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House Arc modular home assembled “like an IKEA house”

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February 16, 2012

House Arc is a prefabricated off-the-grid housing solution that facilitates compact living

House Arc is a prefabricated off-the-grid housing solution that facilitates compact living

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House Arc, by Bellomo Architects, is a prefabricated off-the-grid housing solution that facilitates compact living. The project was originally designed as an environmentally sensitive and affordable method of housing that is not only functional but also attractive to the eye. Furthermore, it is designed to be easily packed and shipped to any location, where it can then be erected by the user or community. "We designed it to be a kit of parts that can be assembled quickly-like an IKEA house," says House Arc architect Joseph Bellomo.

The House Arc is designed to be flat-packed and shipped in a remarkably small box that measures 4 x 10 x 3 feet (1.2 x 3 x .95 meters). The lightweight base structure consists of a modular system of bent steel tubes that can easily be assembled on site. Constructing the low-impact home requires no special training and is similar to building modular furniture, with a kit of parts and an easy-to-follow, graphic installation manual. Upon assembly, the House Arc becomes a curvaceous 150 square-foot (14 square meter) home that weighs 3,000 pounds (1,360 kg). The house features large windows that allow natural light to filter through the dwelling. A shading trellis limits the amount of heat that can infiltrate inside the building and the raised structure allows air to flow underneath for cooling, whilst also maintaining the permeability of the site. The House Arc can withstand the elements, including tropical winds, and also features a roof designed to support solar energy-generation.

Optional additions to further enhance the sustainability of House Arc include the installation of solar photovoltaic panels and insulation that can be added between panels.

Once constructed, the House Arc features large windows that allow natural light to filter ...

Whilst the House Arc would make an attractive backyard retreat, the lightweight and easy-to-construct house could also function as an emergency shelter. It is a primary focus of Bellomo Architects to develop the House Arc concept so it can be used to house people in devastated areas after a catastrophic event or to replace housing that was not built to withstand such forces. "We foresee the House Arc in locations such as Haiti and New Orleans" says Bellomo Architects.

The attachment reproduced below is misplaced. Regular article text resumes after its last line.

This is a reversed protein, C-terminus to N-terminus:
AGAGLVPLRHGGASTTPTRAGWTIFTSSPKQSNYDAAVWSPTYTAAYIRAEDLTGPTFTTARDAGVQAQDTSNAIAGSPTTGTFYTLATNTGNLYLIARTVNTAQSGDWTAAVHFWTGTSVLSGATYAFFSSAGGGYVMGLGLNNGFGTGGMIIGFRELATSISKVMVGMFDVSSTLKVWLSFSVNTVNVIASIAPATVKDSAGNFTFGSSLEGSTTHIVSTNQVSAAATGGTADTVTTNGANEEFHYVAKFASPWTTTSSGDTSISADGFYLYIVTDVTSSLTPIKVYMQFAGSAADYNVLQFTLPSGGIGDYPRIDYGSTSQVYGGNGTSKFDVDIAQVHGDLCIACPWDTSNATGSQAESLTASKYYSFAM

We just hope that they will drop the US$65,000 price tag for such a noble cause!

The House Arc will be a featured prefab house at this year's Sunset Celebration Weekend in Menlo Park, California from June 2-3.

Sources: Bellomo Architects, Bike Arc

About the Author
Bridget Borgobello Bridget is an experienced freelance writer, presenter and performer with a keen eye for innovative design and a passion for green technology. Australian born, Bridget currently resides in Rome and when not scribbling for Gizmag, she spends her time developing new web series content and independent cinema.   All articles by Bridget Borgobello
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31 Comments

$433 per square foot is quite a premium for prefab.

Mark A
16th February, 2012 @ 07:25 am PST

65 big ones, bit of a joke. Good luck selling them :)

DYD
16th February, 2012 @ 07:52 am PST

you say house... I say shed.

Paul Hutchinson
16th February, 2012 @ 08:08 am PST

A $65K garden shed.

It IS pretty, but on the other hand, there is no insulation whatsoever, or even all that much weatherproofing. There's also not much privacy.

Jon A.
16th February, 2012 @ 08:41 am PST

Isn't this just a caravan with the wheels off?

Keith Reeder
16th February, 2012 @ 09:23 am PST

Some government subsidy and presto, cheap housing for the poor of the world.

digi_owl
16th February, 2012 @ 09:28 am PST

So...no insulation either? The materials don't warrant such a high cost. I think my AbleNook makes more sense, but then I may be biased...

Mushi
16th February, 2012 @ 10:18 am PST

Maybe if they didn't ship it flat, and actually built them on an assembly line they would be more reasonably priced. It would be easily transportable fully assembled.

Jon A.
16th February, 2012 @ 12:00 pm PST

ridiculous! where I live you can buy a decent 1,500 sq.ft. home for $65k... I imagine the people in "impoverished" areas suffering some kind of natural disaster will truly appreciate this... for that kind of coin it should come on wheels with a cat diesel pusher, slide outs, bathroom and kitchen...

thewaldron
16th February, 2012 @ 12:23 pm PST

in what world is this thing "affordable housing" unless you're thinking of using it as a pre-fab tree house in Beverly Hills. Don't think snow load would work well either. Pretty but nuts.

dsiple
16th February, 2012 @ 03:10 pm PST

My first thought was Great!! Wouldn't it be nice to have one in a corner of a garden. Then i thought, what about a toilt and bath? Then i saw the price tag....

Nantha
16th February, 2012 @ 04:24 pm PST